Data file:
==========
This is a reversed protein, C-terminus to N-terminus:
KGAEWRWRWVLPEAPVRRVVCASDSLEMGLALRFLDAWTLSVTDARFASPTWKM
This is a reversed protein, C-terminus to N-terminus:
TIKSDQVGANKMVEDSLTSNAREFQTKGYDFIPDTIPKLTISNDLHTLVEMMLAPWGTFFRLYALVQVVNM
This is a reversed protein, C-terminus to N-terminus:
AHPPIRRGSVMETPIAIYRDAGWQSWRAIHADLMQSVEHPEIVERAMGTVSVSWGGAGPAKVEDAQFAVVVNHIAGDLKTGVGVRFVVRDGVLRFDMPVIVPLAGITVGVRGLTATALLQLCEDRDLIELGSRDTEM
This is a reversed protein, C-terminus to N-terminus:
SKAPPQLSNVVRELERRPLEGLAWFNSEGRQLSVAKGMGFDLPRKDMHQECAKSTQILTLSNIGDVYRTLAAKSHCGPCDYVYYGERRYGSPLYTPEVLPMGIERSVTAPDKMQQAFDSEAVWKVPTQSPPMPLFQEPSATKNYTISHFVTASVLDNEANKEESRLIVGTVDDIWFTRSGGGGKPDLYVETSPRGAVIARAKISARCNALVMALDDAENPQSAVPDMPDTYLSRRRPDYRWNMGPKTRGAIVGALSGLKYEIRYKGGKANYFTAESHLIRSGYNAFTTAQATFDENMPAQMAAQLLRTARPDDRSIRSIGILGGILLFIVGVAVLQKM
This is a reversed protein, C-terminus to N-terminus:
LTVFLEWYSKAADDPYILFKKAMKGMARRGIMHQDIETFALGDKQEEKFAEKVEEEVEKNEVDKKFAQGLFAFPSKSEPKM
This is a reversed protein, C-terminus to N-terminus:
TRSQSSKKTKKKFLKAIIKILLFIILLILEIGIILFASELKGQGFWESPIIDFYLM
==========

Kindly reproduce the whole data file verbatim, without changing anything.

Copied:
This is a reversed protein, C-terminus to N-terminus:
KGAEWRWRWVLPEAPVRRVVCASDSLEMGLALRFLDAWTLSVTDARFASPTWKM
This is a reversed protein, C-terminus to N-terminus:
TIKSDQVGANKMVEDSLTSNAREFQTKGYDFIPDTIPKLTISNDLHTLVEMMLAPWGTFFRLYALVQVVNM
This is a reversed protein, C-terminus to N-terminus:
AHPPIRRGSVMETPIAIYRDAGWQSWRAIHADLMQSVEHPEIVERAMGTVSVSWGGAGPAKVEDAQFAVVVNHIAGDLKTGVGVRFVVRDGVLRFDMPVIVPLAGITVGVRGLTATALLQLCEDRDLIELGSRDTEM
This is a reversed protein, C-terminus to N-terminus:
SKAPPQLSNVVRELERRPLEGLAWFNSEGRQLSVAKGMGFDLPRKDMHQECAKSTQILTLSNIGDVYRTLAAKSHCGPCDYVYYGERRYGSPLYTPEVLPMGIERSVTAPDKMQQAFDSEAVWKVPTQSPPMPLFQEPSATKNYTISHFVTASVLDNEANKEESRLIVGTVDDIWFTRSGGGGKPDLYVETSPRGAVIARAKISARCNALVMALDDAENPQSAVPDMPDTYLSRRRPDYRWNMGPKTRGAIVGALSGLKYEIRYKGGKANYFTAESHLIRSGYNAFTTAQATFDENMPAQMAAQLLRTARPDDRSIRSIGILGGILLFIVGVAVLQKM
This is a reversed protein, C-terminus to N-terminus:
LTVFLEWYSKAADDPYILFKKAMKGMARRGIMHQDIETFALGDKQEEKFAEKVEEEVEKNEVDKKFAQGLFAFPSKSEPKM
This is a reversed protein, C-terminus to N-terminus:
TRSQSSKKTKKKFLKAIIKILLFIILLILEIGIILFASELKGQGFWESPIIDFYLM